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MG MGA - Starter Question

Background. In Spring last year my original BMC starter failed. My engine is 3 bearing 1800. I got a new replacement from Moss but this summer, after one summer's use, it went weak, i.e. it would often take several goes before turning the engine past the first compression. I spoke to Moss who were happy to swap it, so I now have another of the new Moss motors and although much better it still occasionally struggles. By the way I have never failed to start in the end, and for reassurance I have the handle.

My question is whether it is reasonable to expect this starter to work on a std 1800 engine? Presumably the original B starter was similar if not identical? Or do I really have to take the Steve route and go for the much more expensive modern pre engaged one?

Paul Dean

One assumes the battery is in good nick! Before you go down the road of another new motor. Check and clean the battery connections, including both ends of the earth cable, also the starter connection although, I suppose you did that when you installed the motor. Check that the engine earth has good connections at both ends and isn't showing signs of corrosion.
Allan Reeling

And the ignition timing, if it's advanced too much it'll fight back on the starter, specially first start for the day
William Revit

I had the original starter from my MGA 1500 Coupe rebuilt as part of my restoration and am using it with my 1800 3-main 18 G engine. No problems.

If you still have your original, have it rebuilt.

JL Cheatham

Sounds like a bad ground to me. Remove the battery ground and clean the connector and mating surfaces spotless. Apply a bit of di-electric grease and put them back together. Next do the same for the ground strap between engine and chassis. Then clean the starter connections as well, and all should be good again.
Steve Simmons

I think I might have found the issue. It appears it isnít one bad connection but multiple slightly bad connections that only get slightly hot. Good to be reassured that I donít need to go for the expensive option.


Paul Dean

Which connections were the main problem Paul? Or was it all of them?

I have had similar starting issues with my car pretty much since I first got it around 12 years ago.

It had a 1840cc 3-bearing MGB engine like yours at first but now it has a 1950cc 5-bearing motor.

I have recently changed to a twin 12v battery setup and also replaced the main battery cable to the starter switch with a much thicker one than the original but it hasnt really improved things much. It has always started up but it still sometimes turns over a little reluctantly.

The starter motor is a fairly new standard inertia starter.

I did have a high-torque starter motor in the pipeline but before I go that route I plan to replace all the earth cables and I wondered from your comments if there was one prime suspect that I should look at first?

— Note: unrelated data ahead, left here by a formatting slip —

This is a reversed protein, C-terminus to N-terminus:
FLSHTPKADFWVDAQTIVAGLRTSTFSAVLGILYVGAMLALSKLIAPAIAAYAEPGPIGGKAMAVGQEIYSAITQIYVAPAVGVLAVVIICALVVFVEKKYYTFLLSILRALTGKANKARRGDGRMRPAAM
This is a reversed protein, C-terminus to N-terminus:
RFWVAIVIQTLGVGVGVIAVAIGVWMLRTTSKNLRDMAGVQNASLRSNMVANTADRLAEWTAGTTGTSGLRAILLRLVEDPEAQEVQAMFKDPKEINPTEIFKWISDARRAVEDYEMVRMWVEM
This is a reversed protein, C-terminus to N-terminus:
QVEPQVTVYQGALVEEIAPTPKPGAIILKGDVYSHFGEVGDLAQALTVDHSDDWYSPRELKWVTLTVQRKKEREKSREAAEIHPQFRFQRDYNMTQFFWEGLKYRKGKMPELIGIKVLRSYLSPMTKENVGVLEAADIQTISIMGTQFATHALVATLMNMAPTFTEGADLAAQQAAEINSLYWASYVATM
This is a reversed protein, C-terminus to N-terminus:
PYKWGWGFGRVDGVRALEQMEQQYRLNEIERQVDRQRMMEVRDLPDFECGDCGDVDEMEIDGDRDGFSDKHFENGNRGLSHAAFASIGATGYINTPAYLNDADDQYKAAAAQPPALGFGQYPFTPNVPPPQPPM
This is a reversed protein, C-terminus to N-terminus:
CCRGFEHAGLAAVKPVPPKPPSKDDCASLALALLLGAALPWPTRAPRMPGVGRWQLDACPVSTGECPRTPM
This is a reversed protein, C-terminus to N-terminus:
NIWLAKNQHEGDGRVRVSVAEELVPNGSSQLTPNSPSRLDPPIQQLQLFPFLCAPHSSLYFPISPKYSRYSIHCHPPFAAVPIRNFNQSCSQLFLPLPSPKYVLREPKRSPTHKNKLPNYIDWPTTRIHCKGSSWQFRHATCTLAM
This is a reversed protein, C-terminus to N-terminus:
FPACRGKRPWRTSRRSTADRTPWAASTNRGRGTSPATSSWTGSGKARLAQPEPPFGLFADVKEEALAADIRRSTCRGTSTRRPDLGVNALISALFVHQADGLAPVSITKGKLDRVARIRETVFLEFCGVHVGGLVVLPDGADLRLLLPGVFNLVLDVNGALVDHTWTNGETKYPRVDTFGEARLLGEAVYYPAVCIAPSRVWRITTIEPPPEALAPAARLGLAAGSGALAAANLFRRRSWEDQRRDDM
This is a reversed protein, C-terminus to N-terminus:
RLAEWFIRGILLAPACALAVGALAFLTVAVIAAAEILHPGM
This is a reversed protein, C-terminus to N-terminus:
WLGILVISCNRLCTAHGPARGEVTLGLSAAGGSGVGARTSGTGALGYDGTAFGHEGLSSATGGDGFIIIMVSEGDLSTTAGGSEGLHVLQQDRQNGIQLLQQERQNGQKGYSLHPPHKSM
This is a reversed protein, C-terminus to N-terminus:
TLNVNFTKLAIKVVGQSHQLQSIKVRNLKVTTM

Colyn Firth

Good to hear all ok Paul. You can sort all the connections except one - that dreaded starter pull switch internals. Bypassing the heavy load on that switch with my 'expensive' hi-torque pre-engaged starter was the best thing I ever did.

Steve Gyles


Only had a quick check but so far it is pos battery terminal, now fixed, the other end of same cable where it bolts earth to the battery carrier and the output side of the pull switch. My pull switch is original and I think it is heat just coming from loose terminal nut rather than the switch internals. I will get them all sorted in next week.

Paul Dean

I rebuilt my own starter and while it was kind of a pain, it was eminently do-able. The biggest challenges in doing your own are getting the commutator turned, and soldering in the new brushes. I was lucky enough to have a machinist friend able to chuck the armature up in his lathe and clean up the commutator... One nice thing compared to overhauling a generator, is the insulators for a starter commutator don't need to be undercut after turning.

Some of the brushes are connected by large gauge wires that must be soldered in place. A normal soldering iron won't do the job (not even my butane powered one would); it took a fairly high output iron to get the wires hot enough. I was able to borrow a suitable iron from my brother.

The rest is just regular disassembly/clean/reassembly/paint. You have to replace a couple of bushings, but I don't recall there having been too much difficulty there.

Barney has some of my starter pictures on his site here:

D Rawlins

I have used stock early starters with high compression race motors - essential to get good ground connection.

If you want a 'trick' you can obtain a starter from a Morris Marina. They are pre-engaged type and the tooth bevel is the opposite way, but it doesn't matter. They have more torque. Don't get the MGB all synch starter as the solenoid is 'clocked' in the wrong place and will hit the frame.

I use one on my 12:1 Twin Cam. Spins it plenty fast.

Here is a picture. Don't get confused by the engine - it is a 5 main 1800 converted to Twin Cam head. The rear engine plate and flywheel is a stock 18GB style, but the starter will also fit a high mount MGA (15GD and later). Not sure if it also fits the older low mount as I haven't tried it.

You can of course just buy a high torque Japanese starter from various vendors if that pleases you.

Bill Spohn

This thread was discussed between 03/08/2018 and 11/08/2018

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